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By July 28, 2017 Read More →

Animated feature film Anchor’s Up cloud-rendered in less than six months

PipelineFX Qube and Microsoft Azure coordinated cloud rendering services, allowing Norwegian animation studio Qvisten to import and complete complex rendering projects online.

By Johan Keyter

Norwegian animation studio Qvisten recently found itself facing a tough deadline, rendering a full-length animated movie in less than six months. The studio simply didn’t possess the raw computing power in-house necessary to finish the project on time. Luckily, a solution was found in PipelineFX’s Qube render pipeline coupled with the Microsoft Azure cloud.

The Qube render pipeline offers VFX, design, broadcast, and educational institutions the ability to share and manage their render pipelines through the cloud. It allows companies the ability to complete large render-intensive projects while freeing in-house resources from having to spend precious hours essentially sitting idle.

Utilizing cloud-rendering technologies provided by PipelineFX Qube and Microsoft Azure, Qvisten was able to get the animated feature film Anchor’s Up ready for the big screen within six months. (Source: Qvisten)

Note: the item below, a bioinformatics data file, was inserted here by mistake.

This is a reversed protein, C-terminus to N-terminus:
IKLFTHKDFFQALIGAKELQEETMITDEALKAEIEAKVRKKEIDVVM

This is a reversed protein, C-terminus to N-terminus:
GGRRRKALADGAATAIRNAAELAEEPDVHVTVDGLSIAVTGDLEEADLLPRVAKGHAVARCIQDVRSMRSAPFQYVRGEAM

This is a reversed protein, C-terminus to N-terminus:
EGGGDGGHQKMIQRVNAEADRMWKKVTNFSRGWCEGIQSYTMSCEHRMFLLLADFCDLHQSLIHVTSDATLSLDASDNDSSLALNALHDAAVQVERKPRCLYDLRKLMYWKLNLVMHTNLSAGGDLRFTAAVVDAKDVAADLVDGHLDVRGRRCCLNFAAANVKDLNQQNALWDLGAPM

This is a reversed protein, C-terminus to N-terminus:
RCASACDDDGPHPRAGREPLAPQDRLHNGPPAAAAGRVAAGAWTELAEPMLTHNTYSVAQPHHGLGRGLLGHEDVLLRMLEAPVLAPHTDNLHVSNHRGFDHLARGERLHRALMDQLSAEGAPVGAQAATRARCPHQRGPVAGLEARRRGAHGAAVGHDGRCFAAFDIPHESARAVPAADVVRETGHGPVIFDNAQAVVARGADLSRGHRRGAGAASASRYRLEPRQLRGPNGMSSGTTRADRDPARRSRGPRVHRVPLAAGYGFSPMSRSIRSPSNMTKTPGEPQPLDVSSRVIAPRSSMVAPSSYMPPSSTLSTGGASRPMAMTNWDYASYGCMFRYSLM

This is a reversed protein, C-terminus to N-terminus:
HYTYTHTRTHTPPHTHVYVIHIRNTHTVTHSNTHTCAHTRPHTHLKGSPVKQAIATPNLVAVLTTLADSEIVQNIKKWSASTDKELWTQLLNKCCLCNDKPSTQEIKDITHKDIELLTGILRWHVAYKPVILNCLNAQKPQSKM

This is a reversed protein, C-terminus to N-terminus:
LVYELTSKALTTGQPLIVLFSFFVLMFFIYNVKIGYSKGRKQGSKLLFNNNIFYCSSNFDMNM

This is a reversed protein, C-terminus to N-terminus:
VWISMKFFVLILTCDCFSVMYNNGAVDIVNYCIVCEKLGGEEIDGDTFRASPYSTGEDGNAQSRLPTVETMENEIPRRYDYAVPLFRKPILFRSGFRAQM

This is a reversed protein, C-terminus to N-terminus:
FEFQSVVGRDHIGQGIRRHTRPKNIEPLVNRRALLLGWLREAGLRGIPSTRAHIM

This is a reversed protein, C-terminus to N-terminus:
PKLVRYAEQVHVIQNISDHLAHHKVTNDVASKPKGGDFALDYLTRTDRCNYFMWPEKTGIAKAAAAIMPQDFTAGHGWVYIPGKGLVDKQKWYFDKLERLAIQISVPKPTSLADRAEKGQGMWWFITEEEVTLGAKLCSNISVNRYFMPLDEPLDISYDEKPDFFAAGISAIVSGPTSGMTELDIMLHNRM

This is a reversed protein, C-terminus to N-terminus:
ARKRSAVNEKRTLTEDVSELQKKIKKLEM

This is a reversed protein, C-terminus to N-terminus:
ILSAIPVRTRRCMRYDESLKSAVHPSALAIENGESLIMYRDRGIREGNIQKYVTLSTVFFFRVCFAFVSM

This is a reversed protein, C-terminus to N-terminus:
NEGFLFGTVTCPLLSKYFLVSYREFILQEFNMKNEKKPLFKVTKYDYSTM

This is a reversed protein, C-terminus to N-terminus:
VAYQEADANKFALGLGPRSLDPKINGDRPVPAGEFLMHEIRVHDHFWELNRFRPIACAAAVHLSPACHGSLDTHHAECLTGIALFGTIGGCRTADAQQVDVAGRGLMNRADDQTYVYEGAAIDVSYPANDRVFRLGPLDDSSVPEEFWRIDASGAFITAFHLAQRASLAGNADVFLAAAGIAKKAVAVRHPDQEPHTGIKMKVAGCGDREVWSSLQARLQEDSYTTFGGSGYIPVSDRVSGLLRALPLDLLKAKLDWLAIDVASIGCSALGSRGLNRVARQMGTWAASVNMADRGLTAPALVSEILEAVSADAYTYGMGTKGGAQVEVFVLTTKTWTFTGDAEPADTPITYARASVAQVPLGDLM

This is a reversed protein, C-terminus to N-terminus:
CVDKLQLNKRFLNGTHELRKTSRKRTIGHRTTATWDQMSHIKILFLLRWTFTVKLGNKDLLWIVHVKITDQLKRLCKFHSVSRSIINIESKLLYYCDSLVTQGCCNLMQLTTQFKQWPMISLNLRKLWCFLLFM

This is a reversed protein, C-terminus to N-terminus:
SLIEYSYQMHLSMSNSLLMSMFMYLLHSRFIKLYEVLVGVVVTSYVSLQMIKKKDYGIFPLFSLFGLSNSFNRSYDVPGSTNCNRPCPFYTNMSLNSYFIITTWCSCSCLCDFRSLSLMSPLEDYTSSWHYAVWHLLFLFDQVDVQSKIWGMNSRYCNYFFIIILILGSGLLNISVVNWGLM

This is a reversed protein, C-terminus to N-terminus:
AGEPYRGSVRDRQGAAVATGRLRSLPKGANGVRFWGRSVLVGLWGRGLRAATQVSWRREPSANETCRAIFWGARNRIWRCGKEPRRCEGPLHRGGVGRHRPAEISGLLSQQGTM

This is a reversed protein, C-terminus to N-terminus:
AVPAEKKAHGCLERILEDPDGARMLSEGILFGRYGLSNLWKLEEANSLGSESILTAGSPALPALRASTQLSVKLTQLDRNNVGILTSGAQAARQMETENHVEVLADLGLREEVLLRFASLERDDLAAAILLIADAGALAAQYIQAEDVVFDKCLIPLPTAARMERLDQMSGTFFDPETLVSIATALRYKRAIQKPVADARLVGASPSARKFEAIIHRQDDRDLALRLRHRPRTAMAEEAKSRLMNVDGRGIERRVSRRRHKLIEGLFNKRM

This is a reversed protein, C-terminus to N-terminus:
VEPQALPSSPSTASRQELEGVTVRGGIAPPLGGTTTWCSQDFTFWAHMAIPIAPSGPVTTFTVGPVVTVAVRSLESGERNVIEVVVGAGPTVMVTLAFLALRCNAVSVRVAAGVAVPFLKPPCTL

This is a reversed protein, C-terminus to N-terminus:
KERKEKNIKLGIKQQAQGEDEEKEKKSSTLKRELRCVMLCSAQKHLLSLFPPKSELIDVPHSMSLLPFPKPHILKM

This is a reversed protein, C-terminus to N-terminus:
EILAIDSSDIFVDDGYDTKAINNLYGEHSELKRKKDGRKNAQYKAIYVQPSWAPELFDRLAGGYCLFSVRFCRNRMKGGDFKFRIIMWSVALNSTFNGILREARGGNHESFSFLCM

Thanks to the Qube pipeline, Qvisten was able to render its movie primarily through the cloud, freeing up resources to focus on creating new scenes instead of spending their time painstakingly rendering 100GB+ texture files.

However, while Microsoft Azure provides the raw cloud-computing power the company desired, transferring a custom animation pipeline and having it rendered correctly is easier said than done. This problem is exacerbated when multiple software packages are being used. Some artists worked in Autodesk Maya and SideFX Houdini, while others use Adobe Photosho or Premiere Pro, and Autodesk 3ds Max, among others.

Microsoft Azure enabled the company to cloud-render shots for a two-minute storm sequence that required up to 400GB of RAM. (Source: Qvisten)

This is where Qube comes into play, having the ability to directly route jobs to Microsoft Azure. This allows artists to simply submit a completed job (through Maya for example) and having Qube automatically route it to be rendered through the Azure cloud. Thanks to the use of these technologies, the company was able to render the 5000 frames a day it needed to complete its project on time.

“I’d recommend Qube’s Azure capabilities to any studio facing a critical crunch period where it needs to have a high output for a limited amount of time,” says Qvisten IT Manager, Alexander Rydberg. “Cloud nodes give you a flexibility that is unbeatable. On Anchors Up, they were a real production-saver.”

Johan Keyter is a freelance technology writer.

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